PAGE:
The Tarim Basin
The western Kunlun Mountains, near Mazar, southwestern Uygur Autonomous Region of Xinjiang, China.
North of the Plateau of Tibet and at the much lower elevation of about 3,000 feet (900 metres) lies the Tarim Basin. It is hemmed in by great mountain ranges: the Tien Shan (Tian Shan; “Celestial Mountains”) on the north, the Pamirs on the west, and the Kunlun Mountains on the south. Glacier-fed streams descend from these heights only to lose themselves in the loose sands and gravels of the Takla Makan Desert, which occupies the centre of the basin. The Takla Makan is one of the most barren of the world's deserts; only a few of the largest rivers—such as the Tarim and Hotan (Khotan)—cross the desert, but even their flow is not constant, and they have water throughout their entire courses only during the flood period. The area of the basin is about 215,000 square miles (557,000 square km), and its elevations range from 2,500 to 4,600 feet (750 to 1,400 metres) above sea level. Its surface slants to the southeast, where Lop Nur (a salt-encrusted lake bed) is situated.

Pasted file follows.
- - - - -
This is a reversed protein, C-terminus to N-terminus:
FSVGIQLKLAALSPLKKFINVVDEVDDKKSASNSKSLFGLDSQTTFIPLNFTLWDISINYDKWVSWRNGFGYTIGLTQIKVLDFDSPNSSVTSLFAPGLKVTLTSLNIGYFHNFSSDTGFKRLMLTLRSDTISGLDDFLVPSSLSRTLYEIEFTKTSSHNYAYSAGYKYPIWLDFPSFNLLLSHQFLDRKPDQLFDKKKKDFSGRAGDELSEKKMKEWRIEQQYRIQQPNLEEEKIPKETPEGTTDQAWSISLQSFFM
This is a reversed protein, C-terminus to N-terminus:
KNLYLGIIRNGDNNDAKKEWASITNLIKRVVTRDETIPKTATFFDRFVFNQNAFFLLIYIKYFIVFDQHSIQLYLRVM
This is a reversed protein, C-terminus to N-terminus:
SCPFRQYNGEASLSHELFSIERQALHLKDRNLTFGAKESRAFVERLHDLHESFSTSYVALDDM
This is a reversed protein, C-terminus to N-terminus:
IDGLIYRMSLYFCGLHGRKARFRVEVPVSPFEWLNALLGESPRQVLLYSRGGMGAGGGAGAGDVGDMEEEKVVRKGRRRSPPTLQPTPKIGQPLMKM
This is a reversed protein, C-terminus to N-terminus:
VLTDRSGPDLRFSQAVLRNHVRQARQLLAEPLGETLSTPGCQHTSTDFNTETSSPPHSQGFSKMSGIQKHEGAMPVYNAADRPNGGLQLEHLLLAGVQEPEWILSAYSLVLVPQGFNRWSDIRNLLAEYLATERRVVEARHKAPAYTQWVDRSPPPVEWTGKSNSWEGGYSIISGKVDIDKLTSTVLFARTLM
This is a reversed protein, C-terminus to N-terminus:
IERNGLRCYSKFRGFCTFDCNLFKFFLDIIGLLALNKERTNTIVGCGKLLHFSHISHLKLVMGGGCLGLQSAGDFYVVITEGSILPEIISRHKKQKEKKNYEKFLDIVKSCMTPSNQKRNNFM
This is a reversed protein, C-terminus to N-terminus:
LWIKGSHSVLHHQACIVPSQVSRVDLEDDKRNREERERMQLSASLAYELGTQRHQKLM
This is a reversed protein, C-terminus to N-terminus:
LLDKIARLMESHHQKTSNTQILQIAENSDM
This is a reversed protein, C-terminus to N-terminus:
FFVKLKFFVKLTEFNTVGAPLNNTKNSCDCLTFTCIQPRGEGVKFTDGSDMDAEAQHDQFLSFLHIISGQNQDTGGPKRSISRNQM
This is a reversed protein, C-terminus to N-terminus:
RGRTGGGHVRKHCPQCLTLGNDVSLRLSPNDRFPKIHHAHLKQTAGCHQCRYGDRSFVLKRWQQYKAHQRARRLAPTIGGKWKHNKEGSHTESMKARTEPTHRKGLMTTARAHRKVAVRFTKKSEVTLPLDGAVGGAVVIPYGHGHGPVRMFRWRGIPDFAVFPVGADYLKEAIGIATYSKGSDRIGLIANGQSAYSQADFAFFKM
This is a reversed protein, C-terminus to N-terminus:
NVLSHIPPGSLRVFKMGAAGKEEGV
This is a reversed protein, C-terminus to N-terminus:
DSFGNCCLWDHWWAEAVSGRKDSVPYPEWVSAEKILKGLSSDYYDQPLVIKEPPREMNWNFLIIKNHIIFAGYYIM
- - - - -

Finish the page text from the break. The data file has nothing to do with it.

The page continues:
Chinese (Pinyin) Luobupo or (Wade-Giles romanization) Lo-pu P'o, also called Lop Nor former saline lake in northwestern China that is now a salt-encrusted lake bed. It lies within the Tarim Basin of the eastern Takla Makan Desert, in the Uygur Autonomous Region of Xinjiang, and is one of the most barren areas of China.
The former lake, occupying roughly 770 square miles (2,000 square km) in the 1950s, ceased to exist by about 1970 after irrigation works and reservoirs were…